What did you do to your E-Type today? (Part 2)

Thanks Nick … nothing like on the Job training!

Are you using gas less mig?

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Nice work John… I cannot weld !
Cheers
D

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Robin…Mig with gas …obviously still learning on my own … I wish I could find a course someplace around here on sheet metal welding

Obviously my thin sheet metal abilities are limited as well. I was happy I was able to actually form a shaped panel however. Definitely a new skill. I would like to try TIG but need to master MIG a lot better first.

Do you have a local community college?

It’s the same way you get to Carnegie Hall, Practice, Practice, Practice. Instruction is also valuable if you can find a course near you.

From time to time I’ve thought about going by the body shop I’ve used in the past and seeing if they have a piece of damaged sheet metal they would sell or give me. I’d make cuts in it and then practice welding it back together.

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Don’t forget modern auto sheet metal is a lot different than the mild steel of old cars.
I prefer to use oxy-acetelene with a small aircraft torch and lightweight hoses. I have a MIG but the torch seems to give more control. TIG is probably best but how many have one in their home workshop?

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Yes lots of them but they all only seem to have commercial courses…

I’ve been using 18 g for most of my work so far but this piece had to be formed and I could not readily find a small piece of 20 so used some 22 I had which I have not welded before. Had to turn the heat way down to avoid blow through. I’ve been following a guy out of Canada Fritzie I think on U Tube… he’s been doing total car sheet metal restorations for ever and only has ever used a couple 110 MIG welders. He can do a whole panel but weld pretty much seamlessly.(he’s my welding hero) . I have a new plasma cutter I have never used I’m trying to sell to fund buying a TIG but seems like I should master MIG first.

BTW … I tend to go overboard when welding.This part did not need all those welds!! It’s addicting!

I have tried to TiG and found it very hard to do, never mastered it, I’m much happier with MiG.
Just do very short sections at a time to keep the heat down.

TIGging thin metal is quite tricky: I welded MANY inches of junk metal before I became semi-halfassed OK…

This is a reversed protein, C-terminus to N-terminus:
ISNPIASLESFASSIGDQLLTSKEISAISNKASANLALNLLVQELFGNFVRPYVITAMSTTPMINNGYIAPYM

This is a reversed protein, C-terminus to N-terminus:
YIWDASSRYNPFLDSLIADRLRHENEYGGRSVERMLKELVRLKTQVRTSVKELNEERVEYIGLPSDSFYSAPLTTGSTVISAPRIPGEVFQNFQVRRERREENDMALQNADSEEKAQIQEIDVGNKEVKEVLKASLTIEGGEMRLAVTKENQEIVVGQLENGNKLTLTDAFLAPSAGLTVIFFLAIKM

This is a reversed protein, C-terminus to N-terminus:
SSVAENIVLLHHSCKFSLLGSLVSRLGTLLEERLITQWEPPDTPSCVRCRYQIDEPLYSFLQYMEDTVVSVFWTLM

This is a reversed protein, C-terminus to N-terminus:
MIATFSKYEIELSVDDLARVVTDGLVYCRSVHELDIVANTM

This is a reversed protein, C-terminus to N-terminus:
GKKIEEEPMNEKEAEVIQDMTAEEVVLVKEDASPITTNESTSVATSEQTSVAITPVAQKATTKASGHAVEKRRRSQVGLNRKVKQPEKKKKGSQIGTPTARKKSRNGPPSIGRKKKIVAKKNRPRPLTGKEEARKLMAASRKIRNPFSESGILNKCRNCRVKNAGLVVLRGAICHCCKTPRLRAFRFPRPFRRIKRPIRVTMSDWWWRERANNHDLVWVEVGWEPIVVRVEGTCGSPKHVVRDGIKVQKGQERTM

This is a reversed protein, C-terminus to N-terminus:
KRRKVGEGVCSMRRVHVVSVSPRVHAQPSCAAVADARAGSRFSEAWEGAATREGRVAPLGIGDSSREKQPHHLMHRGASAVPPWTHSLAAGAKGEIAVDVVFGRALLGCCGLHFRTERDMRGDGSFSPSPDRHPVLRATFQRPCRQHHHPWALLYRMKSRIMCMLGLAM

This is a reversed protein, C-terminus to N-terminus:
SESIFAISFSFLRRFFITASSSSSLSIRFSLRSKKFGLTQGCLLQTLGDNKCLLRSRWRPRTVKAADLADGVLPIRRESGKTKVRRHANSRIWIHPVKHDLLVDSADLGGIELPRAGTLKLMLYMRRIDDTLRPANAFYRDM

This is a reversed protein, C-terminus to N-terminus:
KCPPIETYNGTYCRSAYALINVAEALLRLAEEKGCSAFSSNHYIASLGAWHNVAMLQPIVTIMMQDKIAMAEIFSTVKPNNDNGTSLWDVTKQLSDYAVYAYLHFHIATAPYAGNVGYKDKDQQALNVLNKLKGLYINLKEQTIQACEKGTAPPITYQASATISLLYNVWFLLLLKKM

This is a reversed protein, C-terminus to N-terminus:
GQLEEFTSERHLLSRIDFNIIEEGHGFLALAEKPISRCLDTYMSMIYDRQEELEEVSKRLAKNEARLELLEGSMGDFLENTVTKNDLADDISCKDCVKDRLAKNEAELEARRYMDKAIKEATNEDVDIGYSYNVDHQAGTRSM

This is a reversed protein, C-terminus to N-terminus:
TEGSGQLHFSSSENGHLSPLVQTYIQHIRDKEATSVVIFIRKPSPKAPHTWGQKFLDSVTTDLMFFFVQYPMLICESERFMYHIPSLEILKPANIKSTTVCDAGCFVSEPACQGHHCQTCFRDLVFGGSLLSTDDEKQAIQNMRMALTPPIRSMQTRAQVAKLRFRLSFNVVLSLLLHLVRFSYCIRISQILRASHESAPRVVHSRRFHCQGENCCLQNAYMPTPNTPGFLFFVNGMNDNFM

:roll_eyes:

Well here is my One Thing for Today… I was disappointed to find so much bondo around the soft top surround went I started to prepare to restore the outer top rim. (Foreshadowing of more to come no doubt” This time I went back to 18 gauge to form a patch panel. Also I think the heavier gauge allowed for more heat, better spot welds and a bead I formed all along the crest to grind down and restore it. All in all much better job than yesterday. Note tomorrow I still have a couple smaller patches to do before moving to the passenger side . On these types of repairs I also like to level them off with a thin layer of “All Metal “ before finishing.



Almost without exception, doing bodywork on these beasts is similar to trying to take the string off of a sugar sack, just a little bit at a time…:roll_eyes:

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Hi John,In another life I worked as an industrial mechanic/millwright,did quite a bit of welding.My advice is don’t try to do a continuous weld,do a pulse welding technique,where you join one tack to the other,the trick is in the timing,you keep the shield up to your face,as soon as the previous tack cools to a dull red you pulse the trigger merging one tack into the other.With practice full penetration can be achieved with almost Tig like appearance.
Regards Gerry 62 Ots Ontario Canada

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Can you advise on a good starting setting for amps and feed for wire welding without gas?

This would be for the kind of guage steel on our cars.

I would skip the gasless wire feed welding: it’s really difficult to do, and it’s very hard to get satisfactory results.

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Seen it done to excellent results.

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Perhaps by someone who has very good experience on it: I’ve never seen a newbie master a gasless fluxcore weld.

Suit yourself.